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    ABSTRACT: Obstructive sleep apnea syndrome (OSAS) is a serious, prevalent condition that has significant morbidity and mortality when untreated. It is strongly associated with obesity and is characterized by changes in the serum levels or secretory patterns of several hormones. Obese patients with OSAS show a reduction of both spontaneous and stimulated growth hormone (GH) secretion coupled to reduced insulin-like growth factor-I (IGF-I) concentrations and impaired peripheral sensitivity to GH. Hypoxemia and chronic sleep fragmentation could affect the sleep-entrained prolactin (PRL) rhythm. A disrupted Hypothalamus-Pituitary-Adrenal (HPA) axis activity has been described in OSAS. Some derangement in Thyroid-Stimulating Hormone (TSH) secretion has been demonstrated by some authors, whereas a normal thyroid activity has been described by others. Changes of gonadal axis are common in patients with OSAS, who frequently show a hypogonadotropic hypogonadism. Altogether, hormonal abnormalities may be considered as adaptive changes which indicate how a local upper airway dysfunction induces systemic consequences. The understanding of the complex interactions between hormones and OSAS may allow a multi-disciplinary approach to obese patients with this disturbance and lead to an effective management that improves quality of life and prevents associated morbidity or death.
    Full-text · Article · Feb 2010 · International Journal of Endocrinology
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    • "In contrast to other adipokines, there is a strong negative correlation between adiponectin and adiposity, insulin resistance , diabetes, vascular inflammation and atherosclerosis (Pannacciulli et al., 2006). Remarkably, several studies have indicated an association between the adiponectin level and sleep apnea in relation to insulin resistance (Makino et al., 2006; Wolk et al., 2005; Zhang et al., 2006). But, an association between the plasma adiponectin level and the circadian and sleep ⁄ wake regulation is controversial (Gavrila et al., 2003; Shea et al., 2005). "
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    ABSTRACT: Adiponectin, an adipose tissue-derived hormone, has been negatively related to obstructive sleep apnea syndrome. Besides sleep apnea, children with Prader-Willi syndrome (PWS) may have excessive daytime sleepiness and rapid eye movement (REM) sleep abnormality. The aim of this study is to determine whether changes in sleep structures are related to plasma adiponectin levels in PWS. Correlations between adiponectin level and sleep variables were analyzed in 28 children with PWS and 18 controls. Overnight polysomnography was performed. The fasting plasma adiponectin levels were higher in the children with PWS than in the controls (P = 0.0006). In the PWS, Epworth sleepiness scale was significantly higher (P = 0.002); sleep latency (P = 0.003) and REM latency (P = 0.001) were significantly shortened; the apnea-hypopnea index (AHI) was significantly increased (P = 0.0001); and the duration of non-rapid eye movement (NREM) sleep stages 3 and 4 was decreased (P = 0.005). Multiple regression analysis revealed correlations between the adiponectin level and the total sleep time (beta = 0.688, P = 0.009), AHI (beta = 1.274, P = 0.010), REM latency (beta = -0.637, P = 0.021) and the percentage of NREM sleep (beta = -7.648, P = 0.002) in PWS. In children with PWS, higher plasma adiponectin levels were independently associated with several sleep variables, which was not observed in the control group. These results suggest a potential influence of elevated adiponectin level on the sleep structures in PWS.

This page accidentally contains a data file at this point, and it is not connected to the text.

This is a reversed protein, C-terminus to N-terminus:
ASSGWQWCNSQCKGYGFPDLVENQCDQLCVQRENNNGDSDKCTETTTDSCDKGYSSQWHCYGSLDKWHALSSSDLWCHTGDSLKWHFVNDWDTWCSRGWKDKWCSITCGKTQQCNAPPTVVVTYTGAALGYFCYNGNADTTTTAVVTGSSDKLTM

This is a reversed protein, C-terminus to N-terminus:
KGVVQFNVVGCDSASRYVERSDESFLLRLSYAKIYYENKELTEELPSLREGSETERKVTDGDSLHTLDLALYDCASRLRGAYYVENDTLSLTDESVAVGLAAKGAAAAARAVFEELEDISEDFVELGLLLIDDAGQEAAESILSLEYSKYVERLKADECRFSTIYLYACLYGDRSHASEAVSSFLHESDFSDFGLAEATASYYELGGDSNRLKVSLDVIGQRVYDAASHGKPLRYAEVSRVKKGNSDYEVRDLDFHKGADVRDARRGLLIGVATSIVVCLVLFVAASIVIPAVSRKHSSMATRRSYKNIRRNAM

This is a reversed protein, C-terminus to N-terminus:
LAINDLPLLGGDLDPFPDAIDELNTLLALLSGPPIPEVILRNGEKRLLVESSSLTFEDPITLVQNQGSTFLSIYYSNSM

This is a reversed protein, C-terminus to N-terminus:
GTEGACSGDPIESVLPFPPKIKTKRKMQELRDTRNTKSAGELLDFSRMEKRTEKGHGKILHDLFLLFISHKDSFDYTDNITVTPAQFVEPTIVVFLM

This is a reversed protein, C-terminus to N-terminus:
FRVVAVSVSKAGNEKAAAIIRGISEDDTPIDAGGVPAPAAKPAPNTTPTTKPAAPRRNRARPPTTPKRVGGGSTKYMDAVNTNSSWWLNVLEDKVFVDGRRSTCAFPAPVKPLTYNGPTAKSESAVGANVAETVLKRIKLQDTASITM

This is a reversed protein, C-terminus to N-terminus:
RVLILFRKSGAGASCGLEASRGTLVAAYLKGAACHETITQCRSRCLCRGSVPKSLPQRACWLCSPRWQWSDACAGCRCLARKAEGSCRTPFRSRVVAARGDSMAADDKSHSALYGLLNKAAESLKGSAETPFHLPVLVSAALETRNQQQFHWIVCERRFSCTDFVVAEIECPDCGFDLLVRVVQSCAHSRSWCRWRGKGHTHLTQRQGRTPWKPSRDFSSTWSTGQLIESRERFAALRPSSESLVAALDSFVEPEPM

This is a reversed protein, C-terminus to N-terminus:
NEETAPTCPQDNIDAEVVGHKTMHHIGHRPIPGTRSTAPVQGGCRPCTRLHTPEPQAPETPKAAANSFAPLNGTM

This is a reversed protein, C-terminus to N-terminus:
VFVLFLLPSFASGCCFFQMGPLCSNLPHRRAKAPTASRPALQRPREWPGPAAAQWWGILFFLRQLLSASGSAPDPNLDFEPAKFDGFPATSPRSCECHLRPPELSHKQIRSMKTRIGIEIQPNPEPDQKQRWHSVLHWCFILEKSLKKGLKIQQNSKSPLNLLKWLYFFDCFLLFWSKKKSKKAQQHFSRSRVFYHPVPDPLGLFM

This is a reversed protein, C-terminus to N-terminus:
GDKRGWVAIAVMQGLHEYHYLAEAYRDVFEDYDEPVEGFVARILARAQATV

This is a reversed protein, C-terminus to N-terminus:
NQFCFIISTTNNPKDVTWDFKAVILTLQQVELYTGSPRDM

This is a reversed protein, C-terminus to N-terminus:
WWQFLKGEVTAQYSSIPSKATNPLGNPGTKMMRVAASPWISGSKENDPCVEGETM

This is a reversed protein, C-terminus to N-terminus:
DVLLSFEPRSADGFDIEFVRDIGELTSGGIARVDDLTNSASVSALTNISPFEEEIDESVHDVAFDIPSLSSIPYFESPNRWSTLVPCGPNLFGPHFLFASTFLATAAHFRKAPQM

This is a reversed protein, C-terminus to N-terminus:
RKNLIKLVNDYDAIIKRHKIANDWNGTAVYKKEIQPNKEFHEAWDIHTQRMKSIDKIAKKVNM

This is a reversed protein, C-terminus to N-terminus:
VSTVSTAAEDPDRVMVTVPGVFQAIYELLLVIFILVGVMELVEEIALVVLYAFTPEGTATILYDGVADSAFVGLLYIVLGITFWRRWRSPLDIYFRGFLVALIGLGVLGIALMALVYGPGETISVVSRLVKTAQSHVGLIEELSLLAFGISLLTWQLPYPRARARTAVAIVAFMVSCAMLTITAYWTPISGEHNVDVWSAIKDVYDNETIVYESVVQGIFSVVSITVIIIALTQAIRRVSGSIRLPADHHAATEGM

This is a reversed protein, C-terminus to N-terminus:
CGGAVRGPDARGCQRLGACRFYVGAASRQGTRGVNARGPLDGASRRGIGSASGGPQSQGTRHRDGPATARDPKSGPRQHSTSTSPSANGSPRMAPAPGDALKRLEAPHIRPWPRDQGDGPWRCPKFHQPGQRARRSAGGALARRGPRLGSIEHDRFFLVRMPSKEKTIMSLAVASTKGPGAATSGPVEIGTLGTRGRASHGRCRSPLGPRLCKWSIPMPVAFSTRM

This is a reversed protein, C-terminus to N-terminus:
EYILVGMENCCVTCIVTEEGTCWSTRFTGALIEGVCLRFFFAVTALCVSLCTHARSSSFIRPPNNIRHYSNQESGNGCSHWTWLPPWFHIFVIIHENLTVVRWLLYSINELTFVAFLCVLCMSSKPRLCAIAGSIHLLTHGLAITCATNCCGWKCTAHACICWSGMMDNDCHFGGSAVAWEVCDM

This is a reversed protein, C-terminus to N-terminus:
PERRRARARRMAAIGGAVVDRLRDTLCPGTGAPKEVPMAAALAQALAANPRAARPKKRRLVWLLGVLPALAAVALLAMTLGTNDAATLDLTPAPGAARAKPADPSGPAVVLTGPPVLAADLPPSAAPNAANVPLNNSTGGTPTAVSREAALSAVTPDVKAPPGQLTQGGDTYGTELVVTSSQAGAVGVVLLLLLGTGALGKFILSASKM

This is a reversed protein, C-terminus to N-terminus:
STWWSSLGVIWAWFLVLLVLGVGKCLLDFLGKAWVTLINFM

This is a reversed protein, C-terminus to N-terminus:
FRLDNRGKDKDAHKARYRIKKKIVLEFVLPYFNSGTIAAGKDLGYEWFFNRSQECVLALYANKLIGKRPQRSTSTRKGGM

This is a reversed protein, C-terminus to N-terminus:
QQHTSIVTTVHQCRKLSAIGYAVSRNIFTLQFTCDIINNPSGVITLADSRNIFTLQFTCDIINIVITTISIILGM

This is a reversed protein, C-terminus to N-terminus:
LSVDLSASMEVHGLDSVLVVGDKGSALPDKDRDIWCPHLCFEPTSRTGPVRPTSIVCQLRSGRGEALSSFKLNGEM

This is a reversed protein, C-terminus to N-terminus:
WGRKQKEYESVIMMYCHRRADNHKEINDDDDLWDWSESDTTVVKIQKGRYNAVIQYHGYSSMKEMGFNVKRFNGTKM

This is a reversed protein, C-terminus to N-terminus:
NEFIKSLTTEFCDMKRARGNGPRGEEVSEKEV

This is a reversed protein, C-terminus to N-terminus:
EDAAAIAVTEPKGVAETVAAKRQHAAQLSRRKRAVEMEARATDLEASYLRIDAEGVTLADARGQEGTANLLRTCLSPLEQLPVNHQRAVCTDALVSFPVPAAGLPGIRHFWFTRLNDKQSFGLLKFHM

Full-text · Article · Nov 2009 · Journal of Sleep Research